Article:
May 1, 2011

World's Smallest Camera Is Smaller Than A Matchstick Head

Say hello to the World's tiniest camera. At at just 1mm-wide, 1mm long, and 1.5mm tall, it's smaller than a typical match head, and it lives on a single sillicon chip.

Portuguese image sensor developer Awaiba created the tiny camera, named the NanEye 2B, for use in the medical industry. NanEye 2B draws only 1.8 volts of electric current, and can take "clear and sharp" 250 by 250-pixel pictures. As you may have guessed, this lilliputian digital camera won't be hitting stores anytime soon; instead, it will be put to use delving into human bodies in the name of science.
Awaiba sees the NanEye 2B being used for a variety of medical purposes, including dental imaging and medical endoscopy, and it could even be used to give surgical robots a boost.

IEEE Spectrum has posted an interview with Awaiba CEO Martin Wäny, which provides more information on the company and this camera. If you prefer the full geeky rundown of the NanEye 2B, head on over to the full specs sheet (PDF) on the Awaiba site.

OpenPlug Studio now available for free

There is a good news for RIA / mobile developers, OpenPlug Studio is now available for free for all. OpenPlug Studio allows Flex developers to reuse their development skill, and existing code in developing applications for the mobile using ActionScript3, MXML, and web development languages such as HTML, JavaScript, CSS etc, and offers an alternative to the Flash Builder IDE.

Earlier a free version of the application has been available, but added advertisements into the application. Now instead the development tool itself is available for free, and instead "PRO" and "PREMIUM" support tiers are available for those that need it.

While this will also be possible with the latest Flash Builder 4.5 and Flex SDK 4.5, Flash Builder and OpenPlug have different ways of running the code on the target device.

While Adobe's answer to creating applications that run across platforms is to bring their Flash and AIR runtimes to each platform they plan to support, OpenPlug goes another way. OpenPlug takes the code you write in ActionScript3 and MXML and compiles it for the platform you want to run your code on, producing a native application for each platform.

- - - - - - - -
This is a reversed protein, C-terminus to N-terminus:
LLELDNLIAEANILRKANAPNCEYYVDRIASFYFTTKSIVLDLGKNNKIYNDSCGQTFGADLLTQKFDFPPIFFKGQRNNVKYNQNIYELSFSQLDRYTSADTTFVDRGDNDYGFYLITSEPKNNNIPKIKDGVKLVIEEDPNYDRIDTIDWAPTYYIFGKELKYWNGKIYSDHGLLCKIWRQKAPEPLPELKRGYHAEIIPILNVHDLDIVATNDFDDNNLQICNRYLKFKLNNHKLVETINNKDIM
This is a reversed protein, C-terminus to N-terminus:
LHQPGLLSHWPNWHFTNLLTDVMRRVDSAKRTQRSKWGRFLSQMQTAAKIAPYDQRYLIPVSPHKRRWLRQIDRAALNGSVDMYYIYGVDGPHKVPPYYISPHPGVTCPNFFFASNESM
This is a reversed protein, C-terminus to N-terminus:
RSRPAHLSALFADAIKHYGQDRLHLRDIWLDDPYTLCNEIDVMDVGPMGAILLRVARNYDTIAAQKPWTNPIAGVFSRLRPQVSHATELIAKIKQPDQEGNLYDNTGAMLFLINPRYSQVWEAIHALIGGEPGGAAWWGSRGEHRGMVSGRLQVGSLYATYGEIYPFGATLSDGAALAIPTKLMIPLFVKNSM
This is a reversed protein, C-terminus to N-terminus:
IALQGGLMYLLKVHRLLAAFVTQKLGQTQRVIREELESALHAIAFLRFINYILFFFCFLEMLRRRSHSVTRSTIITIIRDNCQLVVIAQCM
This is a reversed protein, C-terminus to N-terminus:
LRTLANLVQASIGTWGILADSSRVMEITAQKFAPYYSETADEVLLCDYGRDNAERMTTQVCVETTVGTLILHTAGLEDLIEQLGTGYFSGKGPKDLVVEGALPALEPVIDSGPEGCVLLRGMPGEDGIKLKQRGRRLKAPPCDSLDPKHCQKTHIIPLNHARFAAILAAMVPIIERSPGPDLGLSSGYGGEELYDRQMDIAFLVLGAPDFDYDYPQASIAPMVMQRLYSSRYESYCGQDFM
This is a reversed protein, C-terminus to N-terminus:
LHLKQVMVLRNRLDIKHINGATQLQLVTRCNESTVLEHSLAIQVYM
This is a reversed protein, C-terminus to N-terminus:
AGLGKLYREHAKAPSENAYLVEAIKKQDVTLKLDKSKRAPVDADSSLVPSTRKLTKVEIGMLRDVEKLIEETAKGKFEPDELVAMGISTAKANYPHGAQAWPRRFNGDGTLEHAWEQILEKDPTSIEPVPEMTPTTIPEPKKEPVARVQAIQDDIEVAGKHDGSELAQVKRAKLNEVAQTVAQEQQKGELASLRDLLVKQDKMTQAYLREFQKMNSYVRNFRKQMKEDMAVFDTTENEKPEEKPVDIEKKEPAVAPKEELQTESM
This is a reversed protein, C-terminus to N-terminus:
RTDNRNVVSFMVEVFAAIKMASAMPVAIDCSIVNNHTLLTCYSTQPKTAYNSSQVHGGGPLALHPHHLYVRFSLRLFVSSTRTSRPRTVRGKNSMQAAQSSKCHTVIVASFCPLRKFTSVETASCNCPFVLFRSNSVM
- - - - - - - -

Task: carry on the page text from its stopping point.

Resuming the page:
OpenPlug extends the APIs available in Flex adding support for more mobile APIs with each new release. With OpenPlug native applications can be developed for the following platforms, iOS, Windows Mobile, Android, and Symbian. Since it uses a modified Flex SDK, it is possible for developers to use some of their existing Flex application code (the core bits, not the UI), as a base for developing a mobile version. OpenPlug applications can also be extended using native code components. So one can write native code in C, Objective-C, or Java that can gain better access to the systems, allowing existing code to be reused without losing the unique advantage each platform allows.

OpenPlug itself is an Eclipse-based IDE that runs on Windows and Mac OSX, like the Flash Builder IDE, and can in fact even be installed as a plug-in to Flash Builder rather than a standalone application.
OpenPlug has a number of advantages over Flash Builder for those wanting to create mobile applications using Flex code, such as being free, supporting native UI components, native extensions and not requiring any additional runtimes.

You can find out more about OpenPlug on their site, and can download a copy after registering for a free account on their site.